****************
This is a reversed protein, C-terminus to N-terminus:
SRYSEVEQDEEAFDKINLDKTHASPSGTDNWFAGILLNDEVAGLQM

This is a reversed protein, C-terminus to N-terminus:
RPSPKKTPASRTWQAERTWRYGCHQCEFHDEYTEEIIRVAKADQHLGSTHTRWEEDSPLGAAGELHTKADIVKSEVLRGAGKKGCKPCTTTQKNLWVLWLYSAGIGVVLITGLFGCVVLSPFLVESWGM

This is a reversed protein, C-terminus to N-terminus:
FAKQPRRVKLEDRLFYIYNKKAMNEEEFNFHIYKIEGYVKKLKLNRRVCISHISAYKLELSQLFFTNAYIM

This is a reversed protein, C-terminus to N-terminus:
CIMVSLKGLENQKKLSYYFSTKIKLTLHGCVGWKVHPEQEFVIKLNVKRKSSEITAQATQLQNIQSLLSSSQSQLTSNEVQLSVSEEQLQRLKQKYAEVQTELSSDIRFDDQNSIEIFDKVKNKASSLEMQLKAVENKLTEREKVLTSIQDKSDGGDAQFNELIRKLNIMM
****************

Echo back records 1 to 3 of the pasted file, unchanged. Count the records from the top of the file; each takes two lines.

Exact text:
This is a reversed protein, C-terminus to N-terminus:
SRYSEVEQDEEAFDKINLDKTHASPSGTDNWFAGILLNDEVAGLQM

This is a reversed protein, C-terminus to N-terminus:
RPSPKKTPASRTWQAERTWRYGCHQCEFHDEYTEEIIRVAKADQHLGSTHTRWEEDSPLGAAGELHTKADIVKSEVLRGAGKKGCKPCTTTQKNLWVLWLYSAGIGVVLITGLFGCVVLSPFLVESWGM

This is a reversed protein, C-terminus to N-terminus:
FAKQPRRVKLEDRLFYIYNKKAMNEEEFNFHIYKIEGYVKKLKLNRRVCISHISAYKLELSQLFFTNAYIM